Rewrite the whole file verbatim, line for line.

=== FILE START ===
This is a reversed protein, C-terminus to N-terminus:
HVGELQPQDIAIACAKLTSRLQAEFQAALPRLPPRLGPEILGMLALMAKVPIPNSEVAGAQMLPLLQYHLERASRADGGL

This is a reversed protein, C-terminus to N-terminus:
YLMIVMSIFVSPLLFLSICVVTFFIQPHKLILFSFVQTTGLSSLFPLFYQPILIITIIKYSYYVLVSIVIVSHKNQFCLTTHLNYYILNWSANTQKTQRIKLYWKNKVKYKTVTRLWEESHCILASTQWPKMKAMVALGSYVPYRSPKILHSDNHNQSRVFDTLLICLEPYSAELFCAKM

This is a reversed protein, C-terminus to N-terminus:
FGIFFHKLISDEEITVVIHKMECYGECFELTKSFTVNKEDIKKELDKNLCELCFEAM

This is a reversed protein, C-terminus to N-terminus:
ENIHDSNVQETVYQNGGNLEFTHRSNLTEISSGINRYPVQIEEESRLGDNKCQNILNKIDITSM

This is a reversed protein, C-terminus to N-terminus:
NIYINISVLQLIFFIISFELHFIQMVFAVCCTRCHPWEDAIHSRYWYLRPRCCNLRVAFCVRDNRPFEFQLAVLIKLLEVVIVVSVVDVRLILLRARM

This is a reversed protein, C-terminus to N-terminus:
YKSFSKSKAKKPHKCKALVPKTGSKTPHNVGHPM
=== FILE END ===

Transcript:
This is a reversed protein, C-terminus to N-terminus:
HVGELQPQDIAIACAKLTSRLQAEFQAALPRLPPRLGPEILGMLALMAKVPIPNSEVAGAQMLPLLQYHLERASRADGGL

This is a reversed protein, C-terminus to N-terminus:
YLMIVMSIFVSPLLFLSICVVTFFIQPHKLILFSFVQTTGLSSLFPLFYQPILIITIIKYSYYVLVSIVIVSHKNQFCLTTHLNYYILNWSANTQKTQRIKLYWKNKVKYKTVTRLWEESHCILASTQWPKMKAMVALGSYVPYRSPKILHSDNHNQSRVFDTLLICLEPYSAELFCAKM

This is a reversed protein, C-terminus to N-terminus:
FGIFFHKLISDEEITVVIHKMECYGECFELTKSFTVNKEDIKKELDKNLCELCFEAM

This is a reversed protein, C-terminus to N-terminus:
ENIHDSNVQETVYQNGGNLEFTHRSNLTEISSGINRYPVQIEEESRLGDNKCQNILNKIDITSM

This is a reversed protein, C-terminus to N-terminus:
NIYINISVLQLIFFIISFELHFIQMVFAVCCTRCHPWEDAIHSRYWYLRPRCCNLRVAFCVRDNRPFEFQLAVLIKLLEVVIVVSVVDVRLILLRARM

This is a reversed protein, C-terminus to N-terminus:
YKSFSKSKAKKPHKCKALVPKTGSKTPHNVGHPM